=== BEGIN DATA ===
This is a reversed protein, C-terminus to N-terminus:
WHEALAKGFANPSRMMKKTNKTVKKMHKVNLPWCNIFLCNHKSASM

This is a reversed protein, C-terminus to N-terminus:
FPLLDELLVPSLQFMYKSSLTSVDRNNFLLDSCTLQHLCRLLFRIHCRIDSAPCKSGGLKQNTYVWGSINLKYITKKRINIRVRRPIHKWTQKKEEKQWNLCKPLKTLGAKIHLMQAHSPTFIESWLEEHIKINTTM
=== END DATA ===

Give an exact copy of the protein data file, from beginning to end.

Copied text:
This is a reversed protein, C-terminus to N-terminus:
WHEALAKGFANPSRMMKKTNKTVKKMHKVNLPWCNIFLCNHKSASM

This is a reversed protein, C-terminus to N-terminus:
FPLLDELLVPSLQFMYKSSLTSVDRNNFLLDSCTLQHLCRLLFRIHCRIDSAPCKSGGLKQNTYVWGSINLKYITKKRINIRVRRPIHKWTQKKEEKQWNLCKPLKTLGAKIHLMQAHSPTFIESWLEEHIKINTTM